The vision of Dulce is:

“To generate reflections in people through art and music. To make them wake up from apathy and disunity, so that we can have better opportunities for everyone”.


Dulce Resillas. Photo: Carlos Rosales.


Ania Paz

From Perú, she had gained a special place in the jazz core of Latin America. Her tours around Mexico have made us fall in love with her distinguishable voice as a composer and as a piano player.

Her work reflects intelligence, creativity, structure and knowledge, but also sensibility towards the vast universes of the classical music and Latin American folklore.

All these abilities are usually highlighted by the notable communication Ania tends to show with those that work next to her, whereas recording or on stage. Her improvisations are spectacular! She is an innovator and she knows how to speak to us.

She told us her vision:

“I try to be a better human being in every aspect, personal and professional; I try to inspire people through creativity”.


Ania Paz. Courtesy of Ania Paz.


Migdalia van der Hoven

With a huge energy, Migdalia takes a precise and refined beat to the jazz drums. Even though she’s really young, she has 25 years of experience with diverse genres, like funk, fusion, Latin jazz, pop and world music. The reason is that she comes from a lovely and united family of musicians. “They used to call me Karen Anne, like the drummer from the Carpenters”.

She recently launched the first single “Girl Facing South” of her last project: The Migdalia van der Hoven Quartet, which is acquiring lost of respect for her development in Europe and Mexico.

She highlighted her vision today:

“Sorority. To inspire women in the music industry to come together and create their own opportunities. To share their music and new proposals without the fear of rejection. The more we help each other, the bigger the core becomes in which everyone is invited to join!”.



Migdalia van der Hoven. Courtesy of Migdalia van der Hoven.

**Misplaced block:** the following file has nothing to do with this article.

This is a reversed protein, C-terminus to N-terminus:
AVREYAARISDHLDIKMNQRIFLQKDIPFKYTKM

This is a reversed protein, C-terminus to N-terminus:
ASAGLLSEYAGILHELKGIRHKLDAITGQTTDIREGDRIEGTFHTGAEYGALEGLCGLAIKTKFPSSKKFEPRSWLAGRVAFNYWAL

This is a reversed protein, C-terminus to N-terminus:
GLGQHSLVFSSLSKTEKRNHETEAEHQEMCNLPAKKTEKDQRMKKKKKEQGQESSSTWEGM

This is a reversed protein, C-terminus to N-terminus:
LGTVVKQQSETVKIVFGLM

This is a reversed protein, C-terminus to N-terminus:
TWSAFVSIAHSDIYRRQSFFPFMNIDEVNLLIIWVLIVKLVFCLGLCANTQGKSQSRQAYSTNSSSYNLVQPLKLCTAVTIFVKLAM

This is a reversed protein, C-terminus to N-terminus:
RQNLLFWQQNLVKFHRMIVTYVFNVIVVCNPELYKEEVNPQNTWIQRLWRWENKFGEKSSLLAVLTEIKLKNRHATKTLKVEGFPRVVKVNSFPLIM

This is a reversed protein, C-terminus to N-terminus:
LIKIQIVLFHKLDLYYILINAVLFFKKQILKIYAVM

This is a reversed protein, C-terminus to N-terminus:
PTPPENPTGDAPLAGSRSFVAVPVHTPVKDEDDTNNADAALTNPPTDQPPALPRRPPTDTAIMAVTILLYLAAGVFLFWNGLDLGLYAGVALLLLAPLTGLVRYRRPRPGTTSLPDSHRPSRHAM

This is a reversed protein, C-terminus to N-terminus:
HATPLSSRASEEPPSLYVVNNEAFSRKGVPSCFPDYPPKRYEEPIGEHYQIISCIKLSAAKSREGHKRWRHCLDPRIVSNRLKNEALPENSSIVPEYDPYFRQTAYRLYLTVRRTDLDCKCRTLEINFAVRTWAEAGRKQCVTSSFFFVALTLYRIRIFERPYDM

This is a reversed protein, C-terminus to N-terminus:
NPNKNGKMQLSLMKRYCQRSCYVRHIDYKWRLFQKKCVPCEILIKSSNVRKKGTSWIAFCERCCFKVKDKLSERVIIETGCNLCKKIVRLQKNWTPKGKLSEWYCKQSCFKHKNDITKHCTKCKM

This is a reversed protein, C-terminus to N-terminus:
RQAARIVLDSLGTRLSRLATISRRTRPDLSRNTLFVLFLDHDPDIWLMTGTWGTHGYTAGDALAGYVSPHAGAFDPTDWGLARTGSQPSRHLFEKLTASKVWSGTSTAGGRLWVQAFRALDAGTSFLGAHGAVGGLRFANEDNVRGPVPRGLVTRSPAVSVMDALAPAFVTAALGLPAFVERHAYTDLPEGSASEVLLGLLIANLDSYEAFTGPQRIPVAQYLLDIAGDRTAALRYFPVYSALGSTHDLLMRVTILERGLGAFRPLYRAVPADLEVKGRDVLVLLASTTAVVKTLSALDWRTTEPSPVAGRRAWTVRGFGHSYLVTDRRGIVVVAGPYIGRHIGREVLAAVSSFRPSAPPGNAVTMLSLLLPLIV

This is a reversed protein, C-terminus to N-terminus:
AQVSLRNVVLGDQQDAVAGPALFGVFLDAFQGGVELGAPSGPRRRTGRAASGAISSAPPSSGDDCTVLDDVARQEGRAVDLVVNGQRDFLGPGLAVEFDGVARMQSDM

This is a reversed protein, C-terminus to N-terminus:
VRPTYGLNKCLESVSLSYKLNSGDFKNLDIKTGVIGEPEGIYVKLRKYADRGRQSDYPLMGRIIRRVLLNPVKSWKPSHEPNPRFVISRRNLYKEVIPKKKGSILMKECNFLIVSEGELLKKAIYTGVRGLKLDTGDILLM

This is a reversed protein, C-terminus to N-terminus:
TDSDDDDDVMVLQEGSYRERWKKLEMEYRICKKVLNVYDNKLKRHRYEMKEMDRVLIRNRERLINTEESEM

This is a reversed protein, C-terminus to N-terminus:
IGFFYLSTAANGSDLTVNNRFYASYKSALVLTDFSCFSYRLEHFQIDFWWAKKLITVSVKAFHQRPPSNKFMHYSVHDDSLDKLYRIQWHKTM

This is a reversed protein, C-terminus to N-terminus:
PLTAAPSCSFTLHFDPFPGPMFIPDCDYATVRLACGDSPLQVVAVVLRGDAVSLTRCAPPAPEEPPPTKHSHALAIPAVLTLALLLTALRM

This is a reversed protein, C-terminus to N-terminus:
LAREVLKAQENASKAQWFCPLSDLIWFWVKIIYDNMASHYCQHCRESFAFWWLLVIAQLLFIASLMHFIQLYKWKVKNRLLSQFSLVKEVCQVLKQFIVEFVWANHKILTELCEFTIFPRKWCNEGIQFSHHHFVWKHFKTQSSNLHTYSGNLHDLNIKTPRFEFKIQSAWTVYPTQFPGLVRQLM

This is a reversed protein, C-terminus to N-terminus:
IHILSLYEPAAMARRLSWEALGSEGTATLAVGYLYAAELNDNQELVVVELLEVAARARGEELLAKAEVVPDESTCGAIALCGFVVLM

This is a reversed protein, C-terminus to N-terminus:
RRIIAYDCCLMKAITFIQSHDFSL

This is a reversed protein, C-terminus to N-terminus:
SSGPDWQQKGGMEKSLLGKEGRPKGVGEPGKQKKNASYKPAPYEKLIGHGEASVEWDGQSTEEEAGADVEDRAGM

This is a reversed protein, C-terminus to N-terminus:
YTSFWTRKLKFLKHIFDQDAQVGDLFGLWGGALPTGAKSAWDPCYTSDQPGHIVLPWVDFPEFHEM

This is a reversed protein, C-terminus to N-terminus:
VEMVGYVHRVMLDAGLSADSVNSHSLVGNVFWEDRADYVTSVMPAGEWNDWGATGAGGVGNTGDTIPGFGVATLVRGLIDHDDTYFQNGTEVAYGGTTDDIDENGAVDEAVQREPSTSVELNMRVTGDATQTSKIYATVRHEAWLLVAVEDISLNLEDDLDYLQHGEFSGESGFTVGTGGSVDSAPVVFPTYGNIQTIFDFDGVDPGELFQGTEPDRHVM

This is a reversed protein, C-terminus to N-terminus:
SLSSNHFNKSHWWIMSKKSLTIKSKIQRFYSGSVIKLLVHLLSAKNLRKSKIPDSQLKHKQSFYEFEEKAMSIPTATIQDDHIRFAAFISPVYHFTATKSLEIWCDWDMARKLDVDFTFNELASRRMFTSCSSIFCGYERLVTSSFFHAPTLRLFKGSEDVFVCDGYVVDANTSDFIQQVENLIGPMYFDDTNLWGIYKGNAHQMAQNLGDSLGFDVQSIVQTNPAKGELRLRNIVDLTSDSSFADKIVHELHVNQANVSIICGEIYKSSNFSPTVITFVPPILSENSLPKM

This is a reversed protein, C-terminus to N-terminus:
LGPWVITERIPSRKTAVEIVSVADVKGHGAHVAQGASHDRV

Nathalie Braux

The book Los desafíos del jazz en Jalisco, by Braux, made it clear that she is part of our country. I’m talking here about a composer, clarinetist and saxophone player, who has dedicated herself to music since she was 8. She is also a Historian and a Musicologist.

Her call is mostly to be on stage, where she performs jazz, klezmer, Latin American rhythms and music from the Western Europe. Why joyful and playful work reflects the sweet and profound soul of this smart creator.

She also works with music therapy: “Recently I’ve been more aware of the music’s curative value, which brings us together, gives us hope, makes us remember, helps us to dance and express hidden emotions”.

Her vision today is:

“More than ever, I feel that life can change from one moment to another. It is urgent to impulse more musicians, to find their music, to share, to develop and to record my ideas with them and to work with artists coming from other disciplines”.


Nathalie Braux. Courtesy of Nathalie Braux.


Reona Sugimoto

A rich and original groove. Reona makes you vibe from the very inside.

Her aesthetics is way too specifical, very colorful. Even though she is a drummer, the spine of her music comes from different sounds that evolve together into a beautiful universe. The organ plays an important role on her compositions, which is not very common to hear in our times.

She was born in Morioka, Japón, but she lives in Tuxtla Gutiérrez, Chiapas. Her album “Kokoro” (2021) is just Delicious.

She says that her vision in life today is:

“To be creative, with an immensely inquisitive mind”.


Peona Sugimoto. Courtesy of Reona Sugimoto.


Ximena Constantino